Quirks of Group Selection

Saturday 31 October 2020 @ 7:48 pm

When you add a filter to most reports you create a rule that applies to each record and determines if that record qualifies or not. Examples would be:

{table.state} = 'PA'  and  {table.Amount} > 50

This is called record selection and is stored in the Record Selection Formula. You might enter the rules using the Select Expert, but Crystal will convert those rules into the Record Selection Formula.

But sometimes you need to add criteria that applies to an entire group based on a group subtotal. For instance you might want to limit the report to states where the total amount for the state is over $5,000. This is called group selection and these rules are stored in the Group Selection Formula. The rule I just mentioned would look like this:

Sum ( {table.Amount} , {table.state}) > 5000

When the subtotal already exists on the report you can create the rule using the the select expert. You would choose the “Group” option instead of the “Record” option of the select expert. Crystal will add the rule to the Group Selection Formula.  Any type of summary operation can be used for Group Selection (Sum, Count, Average, Minimum, Maximum, etc).

Just keep in mind that using Group Selection comes adds a few quirks to your report.

1) Adding a group selection rule will shorten the report but the record count (shown in the status bar) won’t change. That is because the record count is determined by Record Selection before Crystal applies the Group Selection Formula.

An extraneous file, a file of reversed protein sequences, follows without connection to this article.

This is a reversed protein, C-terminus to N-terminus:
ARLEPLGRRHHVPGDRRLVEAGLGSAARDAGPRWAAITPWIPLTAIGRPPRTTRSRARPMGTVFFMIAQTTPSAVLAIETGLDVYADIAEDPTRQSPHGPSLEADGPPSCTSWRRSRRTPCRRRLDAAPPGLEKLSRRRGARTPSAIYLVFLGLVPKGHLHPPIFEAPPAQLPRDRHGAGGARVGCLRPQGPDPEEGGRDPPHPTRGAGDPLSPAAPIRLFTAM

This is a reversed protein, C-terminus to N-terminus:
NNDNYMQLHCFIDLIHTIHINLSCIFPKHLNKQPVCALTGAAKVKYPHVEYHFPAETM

2) Groups that don’t meet the Group Selection rules are eliminated from the report but will still show up in the group tree. The group tree is created before the Group Selection Formula is applied. So clicking some values in the group tree will not take you to that group.

3) Grand total summary fields will not be reduced by Group Selection. The Grand totals are created before Group Selection. This issue can be solved by re-creating your grand totals as Running Total Fields rather than as regular summary fields. Running Total Fields are evaluated AFTER Group Selection so they will be lower than the original grand totals.

(For examples of my most popular formulas, please visit the FORMULAS page on my website.)

One Response to 'Quirks of Group Selection'

  1. MHurwood - November 4th, 2020 at 2:16 am

    The record count *can* change using Group Selection *if* you have the “perform grouping on server” box ticked and if you’re hiding the details through a drill-down or similar. There’s even a bit of Heisenberg’s Uncertainty Principle going on in that in a test report of many thousands of records I had the Crystal Reports Studio say it had only processed 75 records to show the entire report, but if I added the “Record Number” special field to the footer, suddenly it was back to saying 5000+ records.

    Just further proof that Crystal Reports can be a bit weird sometimes, especially when it comes to relying on all the multiple-passes it does to produce the final output!

    I’ll also give my tip for getting rid of all the entries in the Group Tree, etc. You need to somehow exclude all the records in the groups you don’t want from the initial query. You can do this by using SQL Expression Fields. Create an expression like:

    (SELECT SUM(“T2″.”Amount”) FROM “table” T2 WHERE “T2″.”state”=”table”.”state”)

    (This is summing the amounts of all records matching the state of the current record, through the use of an aliased second reference to “table”, called T2.)

    You now how a field for every record that gives the total for its group, so in the Record Selection formula you can have:

    {%StateTotal} > 5000

    and this will cause all the records you don’t want to be dropped at the very earliest opportunity, so won’t appear in the Group Tree, or any Grand Totals, or any Record Counts.

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